Thursday, July 30, 2015

The Fundamentalist Persecution Complex

A school in Mississippi had an "optional" assembly that was opened in prayer. Someone sued, the school was fined ($7k i think) and now, of course, the Religious Right is crying that Christians are oppressed, the courts are being used against them, the end is near, the boogeyman ("Satan") is attacking the church...blah blah blah. I asked if they would be as upset if during an "optional" assembly, someone opened the meeting with an invocation to Isis and someone was offended and sued the school; would they rush to the defense of the "persecuted" worshipers of Isis? My suspicion is that in THAT instance they would support (perhaps even lead) the suit against the school for allowing the Isisian prayer!
Moreover, I chimed in with the following:
"1. Jesus instructed people to NOT pray in public...but this is about Christian dominance and Christian fragility, so never mind Jesus' opinion on the matter.
2. Why would anyone go to a public school for prayer meetings? [It wasn't billed as a prayer meeting, but once you pray, it's a prayer meeting, unless, like at government functions, invocations are offered by people of many religions or in neutral language that is more or less to the idea of goodness, hope, and civility and not to any deity or promoting any dogma].
Optional or not, there could certainly be peer pressure to attend, and proselytizing could result (If I were a Jewish or Agnostic or Muslim or Buddhist or Hindu or Wiccan parent, I wouldn't want my children being targets of convrsion tactics at the tax supported public school).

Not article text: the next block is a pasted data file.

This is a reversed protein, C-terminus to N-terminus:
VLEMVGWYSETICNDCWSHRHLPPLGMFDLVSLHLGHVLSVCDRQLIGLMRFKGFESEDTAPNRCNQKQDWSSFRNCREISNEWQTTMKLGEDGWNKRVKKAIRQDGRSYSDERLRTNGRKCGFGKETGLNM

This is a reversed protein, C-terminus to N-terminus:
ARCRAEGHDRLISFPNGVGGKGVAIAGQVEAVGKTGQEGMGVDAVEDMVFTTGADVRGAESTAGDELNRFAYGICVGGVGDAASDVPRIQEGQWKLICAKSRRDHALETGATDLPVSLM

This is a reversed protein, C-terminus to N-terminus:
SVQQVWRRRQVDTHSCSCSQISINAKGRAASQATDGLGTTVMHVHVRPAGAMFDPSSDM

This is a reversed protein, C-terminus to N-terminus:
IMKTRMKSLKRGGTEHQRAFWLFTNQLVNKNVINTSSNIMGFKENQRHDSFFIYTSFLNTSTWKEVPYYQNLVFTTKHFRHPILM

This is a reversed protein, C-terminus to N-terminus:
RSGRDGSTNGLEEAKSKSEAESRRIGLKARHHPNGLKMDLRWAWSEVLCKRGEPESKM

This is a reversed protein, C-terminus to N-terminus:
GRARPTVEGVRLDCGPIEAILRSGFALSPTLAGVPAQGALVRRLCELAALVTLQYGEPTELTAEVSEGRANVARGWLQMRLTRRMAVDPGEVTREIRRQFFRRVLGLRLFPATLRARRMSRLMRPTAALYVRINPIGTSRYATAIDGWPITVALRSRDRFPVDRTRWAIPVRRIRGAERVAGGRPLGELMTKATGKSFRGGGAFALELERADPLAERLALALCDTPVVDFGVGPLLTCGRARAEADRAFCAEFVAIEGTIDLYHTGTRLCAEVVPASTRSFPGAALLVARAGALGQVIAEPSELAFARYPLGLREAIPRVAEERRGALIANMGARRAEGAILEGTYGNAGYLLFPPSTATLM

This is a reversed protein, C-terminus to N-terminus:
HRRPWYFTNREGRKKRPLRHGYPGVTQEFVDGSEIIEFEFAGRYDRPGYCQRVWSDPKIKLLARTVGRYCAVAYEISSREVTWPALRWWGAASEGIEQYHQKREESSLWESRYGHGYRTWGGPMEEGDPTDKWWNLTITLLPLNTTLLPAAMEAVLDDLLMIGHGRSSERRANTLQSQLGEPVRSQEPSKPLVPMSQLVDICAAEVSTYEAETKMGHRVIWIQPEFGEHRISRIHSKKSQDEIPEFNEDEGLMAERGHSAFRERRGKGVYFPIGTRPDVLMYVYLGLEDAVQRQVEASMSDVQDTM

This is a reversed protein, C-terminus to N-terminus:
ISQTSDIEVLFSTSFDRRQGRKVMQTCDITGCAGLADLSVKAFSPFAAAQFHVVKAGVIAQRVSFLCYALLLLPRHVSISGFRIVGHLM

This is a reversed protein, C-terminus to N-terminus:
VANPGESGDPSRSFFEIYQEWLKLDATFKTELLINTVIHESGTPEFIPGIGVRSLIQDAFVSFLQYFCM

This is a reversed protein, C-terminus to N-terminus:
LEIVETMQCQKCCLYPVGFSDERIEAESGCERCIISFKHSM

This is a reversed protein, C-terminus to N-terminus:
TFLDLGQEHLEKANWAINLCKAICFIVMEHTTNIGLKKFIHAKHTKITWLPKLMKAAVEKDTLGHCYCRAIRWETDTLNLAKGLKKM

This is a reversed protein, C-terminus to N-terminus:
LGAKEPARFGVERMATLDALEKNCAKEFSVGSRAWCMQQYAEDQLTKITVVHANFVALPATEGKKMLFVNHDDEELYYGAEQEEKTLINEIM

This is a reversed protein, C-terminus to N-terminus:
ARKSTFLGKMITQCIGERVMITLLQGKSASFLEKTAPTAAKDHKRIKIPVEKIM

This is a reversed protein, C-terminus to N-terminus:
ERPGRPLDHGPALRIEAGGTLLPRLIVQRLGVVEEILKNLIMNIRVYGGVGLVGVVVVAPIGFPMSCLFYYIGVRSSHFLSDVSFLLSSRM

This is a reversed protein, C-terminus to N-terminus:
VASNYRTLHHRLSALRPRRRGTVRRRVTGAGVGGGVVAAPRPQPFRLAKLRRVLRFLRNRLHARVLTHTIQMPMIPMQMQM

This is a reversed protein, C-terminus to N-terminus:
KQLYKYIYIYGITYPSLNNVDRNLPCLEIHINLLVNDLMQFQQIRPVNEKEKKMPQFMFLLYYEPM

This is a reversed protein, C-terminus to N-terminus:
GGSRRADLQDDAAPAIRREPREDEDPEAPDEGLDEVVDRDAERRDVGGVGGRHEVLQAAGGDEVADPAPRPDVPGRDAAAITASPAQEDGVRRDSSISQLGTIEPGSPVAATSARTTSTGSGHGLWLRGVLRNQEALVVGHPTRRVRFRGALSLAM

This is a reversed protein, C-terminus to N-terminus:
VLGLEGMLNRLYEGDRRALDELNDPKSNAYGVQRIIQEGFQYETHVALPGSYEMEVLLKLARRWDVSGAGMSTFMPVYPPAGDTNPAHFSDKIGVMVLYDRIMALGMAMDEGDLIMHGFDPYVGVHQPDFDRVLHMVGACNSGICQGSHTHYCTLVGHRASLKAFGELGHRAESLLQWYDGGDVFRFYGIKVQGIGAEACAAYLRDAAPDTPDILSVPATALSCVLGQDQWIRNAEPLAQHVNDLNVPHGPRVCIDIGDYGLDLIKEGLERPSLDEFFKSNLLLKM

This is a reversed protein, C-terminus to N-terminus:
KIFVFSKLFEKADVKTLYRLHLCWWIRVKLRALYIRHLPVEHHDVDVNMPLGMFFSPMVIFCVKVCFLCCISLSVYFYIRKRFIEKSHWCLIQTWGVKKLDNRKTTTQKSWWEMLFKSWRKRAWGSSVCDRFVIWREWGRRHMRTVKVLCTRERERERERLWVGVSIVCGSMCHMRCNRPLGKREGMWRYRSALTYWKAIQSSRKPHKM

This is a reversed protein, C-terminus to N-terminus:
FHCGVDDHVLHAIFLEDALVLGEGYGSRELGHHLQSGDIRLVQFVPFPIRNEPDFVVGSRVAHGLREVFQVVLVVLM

3. When you have to pay a worship tax or have to get state approval to hold worship services on church grounds, then you will have an argument for being oppressed for your faith. When you don't get to have "optional" Christian worship services (where there are also no "optional" Buddhist, Satanist, Sikh, Jewish, Muslim, or Scientology worship services) at a non-religious, tax supported venue, that is not oppression. That is the denial of unearned privilege. Your child can still pray all day long (who would even know?), worship every Sunday with you in the church of your choice, even be driven to school with a rosary dangling from the rearview mirror. Your faith isn't being attacked; it just isn't being given preferential treatment. It's a non-issue."

I await my hate mail.

No comments: